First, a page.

A Particle-based Method for Preserving Fluid Sheets

Ryoichi Ando and Reiji Tsuruno


Water splash by our method. From left to right: A visualized splash with particles. A thin surface generated by anisotropic kernels. Our method without particle insertion at the same timing. Click here for the large image.

This paper is now extended to TVCG paper.


We present a new particle-based method that explicitly preserves thin fluid sheets for animating liquids. Our primary contribution is a meshless particle-based framework that splits at thin points and collapses at dense points to prevent the breakup of liquid. In contrast to existing surface tracking methods, the proposed framework does not suffer from numerical diffusion or tangles, and robustly handles topology changes by the meshless representation. As the underlying fluid model, we use Fluid-Implicit-Particle (FLIP) with weak spring forces to generate smooth particle-based liquid animation that maintains an even spatial particle distribution in the presence of eddying or inertial motions. The thin features are detected by examining stretches of distributions of neighboring particles by performing Principle Component Analysis (PCA), which is used to reconstruct thin surfaces with anisotropic kernels. Our algorithm is intuitively implemented, easy to parallelize and capable of producing visually complex thin liquid animations.


Paper (PDF)
Ryoichi Ando and Reiji Tsuruno. A Particle-based Method for Preserving Fluid Sheets.
In Proceedings of ACM SIGGRAPH / EUROGRAPHICS Symposium on Computer Animation (SCA), 2011.

Bibtex (Text)
A bibtex format file for the latex processor.

Demo Program for Linux, Mac and Win (ZIP)
Fun, interactive two dimensional runnable programs. Screenshots.

Presentation Slides
Apple Keynote 09 Format Presentation File.

Movie (MP4)
Several sequences of liquid animation produced by using our method. (100 MB)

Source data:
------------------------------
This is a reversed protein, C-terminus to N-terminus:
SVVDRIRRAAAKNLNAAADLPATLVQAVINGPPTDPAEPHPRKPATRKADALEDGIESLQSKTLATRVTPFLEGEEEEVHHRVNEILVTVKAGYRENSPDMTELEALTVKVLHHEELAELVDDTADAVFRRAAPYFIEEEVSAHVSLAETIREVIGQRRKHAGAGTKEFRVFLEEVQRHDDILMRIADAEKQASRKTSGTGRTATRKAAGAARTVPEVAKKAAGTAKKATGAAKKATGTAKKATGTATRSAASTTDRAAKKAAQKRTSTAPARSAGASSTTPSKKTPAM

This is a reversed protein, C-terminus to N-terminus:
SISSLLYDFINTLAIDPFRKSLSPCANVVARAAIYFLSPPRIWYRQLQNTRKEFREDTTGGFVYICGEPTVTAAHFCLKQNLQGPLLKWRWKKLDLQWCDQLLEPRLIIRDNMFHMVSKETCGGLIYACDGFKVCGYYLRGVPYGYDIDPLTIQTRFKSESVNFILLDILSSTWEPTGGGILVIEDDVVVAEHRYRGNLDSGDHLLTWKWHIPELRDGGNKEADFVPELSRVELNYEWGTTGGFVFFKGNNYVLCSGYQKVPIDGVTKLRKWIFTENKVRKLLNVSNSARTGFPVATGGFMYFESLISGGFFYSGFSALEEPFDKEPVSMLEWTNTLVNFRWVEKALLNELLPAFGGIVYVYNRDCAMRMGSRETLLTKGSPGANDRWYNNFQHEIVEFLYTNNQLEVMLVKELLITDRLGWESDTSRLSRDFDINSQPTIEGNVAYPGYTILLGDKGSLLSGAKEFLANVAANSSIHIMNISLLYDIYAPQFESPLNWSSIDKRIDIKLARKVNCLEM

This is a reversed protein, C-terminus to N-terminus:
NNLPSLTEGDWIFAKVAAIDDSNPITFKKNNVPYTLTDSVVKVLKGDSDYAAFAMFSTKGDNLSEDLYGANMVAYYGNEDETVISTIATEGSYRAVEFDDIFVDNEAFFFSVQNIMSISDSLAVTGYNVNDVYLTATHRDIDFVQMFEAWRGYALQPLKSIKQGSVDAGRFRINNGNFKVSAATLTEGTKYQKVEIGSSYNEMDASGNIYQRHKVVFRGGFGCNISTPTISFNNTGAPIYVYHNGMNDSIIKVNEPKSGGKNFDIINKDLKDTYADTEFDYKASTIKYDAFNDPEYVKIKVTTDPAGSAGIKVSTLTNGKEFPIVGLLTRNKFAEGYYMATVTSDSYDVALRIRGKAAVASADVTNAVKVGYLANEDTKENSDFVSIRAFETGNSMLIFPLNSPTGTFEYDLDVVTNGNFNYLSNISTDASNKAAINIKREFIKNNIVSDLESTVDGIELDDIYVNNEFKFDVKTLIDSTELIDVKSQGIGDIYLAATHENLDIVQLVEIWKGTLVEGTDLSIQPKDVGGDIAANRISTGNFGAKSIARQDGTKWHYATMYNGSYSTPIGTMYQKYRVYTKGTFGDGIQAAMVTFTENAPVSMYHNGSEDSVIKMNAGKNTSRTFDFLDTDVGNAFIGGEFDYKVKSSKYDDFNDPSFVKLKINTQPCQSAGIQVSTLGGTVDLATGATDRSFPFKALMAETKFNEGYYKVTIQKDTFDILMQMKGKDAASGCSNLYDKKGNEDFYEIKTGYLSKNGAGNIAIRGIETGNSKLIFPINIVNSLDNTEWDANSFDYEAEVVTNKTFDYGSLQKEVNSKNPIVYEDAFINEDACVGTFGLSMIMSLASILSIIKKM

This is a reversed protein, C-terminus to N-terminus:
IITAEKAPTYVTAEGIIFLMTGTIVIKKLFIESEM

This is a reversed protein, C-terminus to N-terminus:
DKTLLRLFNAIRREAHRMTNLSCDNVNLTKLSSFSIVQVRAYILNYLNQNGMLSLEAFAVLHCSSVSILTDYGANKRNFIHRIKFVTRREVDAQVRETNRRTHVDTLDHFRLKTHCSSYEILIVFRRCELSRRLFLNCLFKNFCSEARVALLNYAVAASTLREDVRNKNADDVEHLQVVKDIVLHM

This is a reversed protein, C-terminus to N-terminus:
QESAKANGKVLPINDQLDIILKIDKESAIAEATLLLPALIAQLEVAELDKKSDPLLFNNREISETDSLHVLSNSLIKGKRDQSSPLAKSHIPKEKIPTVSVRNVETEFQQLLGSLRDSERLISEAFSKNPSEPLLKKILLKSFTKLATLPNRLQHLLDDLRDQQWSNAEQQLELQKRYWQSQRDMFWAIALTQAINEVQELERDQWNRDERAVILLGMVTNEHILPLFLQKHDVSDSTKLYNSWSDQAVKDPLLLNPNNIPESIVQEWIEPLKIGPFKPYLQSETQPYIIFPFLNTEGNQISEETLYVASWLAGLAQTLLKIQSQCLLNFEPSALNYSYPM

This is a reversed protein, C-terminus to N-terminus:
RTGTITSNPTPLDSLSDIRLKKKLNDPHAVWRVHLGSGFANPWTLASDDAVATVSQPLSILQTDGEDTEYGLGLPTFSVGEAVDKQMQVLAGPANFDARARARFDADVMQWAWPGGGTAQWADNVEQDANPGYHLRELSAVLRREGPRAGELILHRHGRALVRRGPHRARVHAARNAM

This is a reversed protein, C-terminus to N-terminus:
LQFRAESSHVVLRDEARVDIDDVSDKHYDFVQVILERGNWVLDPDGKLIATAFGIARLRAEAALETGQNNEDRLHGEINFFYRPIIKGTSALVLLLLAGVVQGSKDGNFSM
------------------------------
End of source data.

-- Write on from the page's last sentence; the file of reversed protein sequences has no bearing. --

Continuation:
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2D Liquid Flow

Two-dimensional dam break. Left: Our FLIP-based liquid simulator with weak spring forces. Right: The PIC/FLIP method. Notice that the spatial particle distribution is almost uniform in our image while the PIC/FLIP image is uneven.

3D Liquid Flow

Effect of our weak spring force. From top to bottom rows: uniformly placed PIC/FLIP, jittered placed PIC/FLIP, uniformly placed PIC/FLIP with the spring force. Left two columns: without particle split. Right two columns: with particle split. Click here for the large image.

Stuck Particle and Reposition

Liquid stuck to an obstacle. From top to bottom: The liquid sheet remains stuck to the dragon model. The sheet was removed by repositioning the stuck particles into the deep water. A visualization of particles.

Tower Drop

Water drop on cubic tower. Top row: Our liquid solver only. Middle row: Our liquid solver with the sheet preserving algorithm. Bottom row: Visualization with the particles. The pink points indicate split particles. Click here for the large image.

Cliff Pour

Water pouring off a box cliff. Poured water jumps off the cliff edge, maintaining a continuous fluid sheet and then landing on the pool. Click here for the large image.

Enright Deformation Test

Enright deformation test. Our particle-based method can tolerate the thin features of Enright’s strong deformation by particles that split at the breaking points (shown in pink) and collapse at the dense points.

Dam Break

Dam breaking test with our particle-based thin sheet preserving algorithm.


Tsuruno lab, 4-9-1. Shiobaru, Minamiku.
Kyushu University.
Ryoichi Ando
Mail: &@verygood.aid.design.kyushu-u.ac.jp (replace "&" with "and")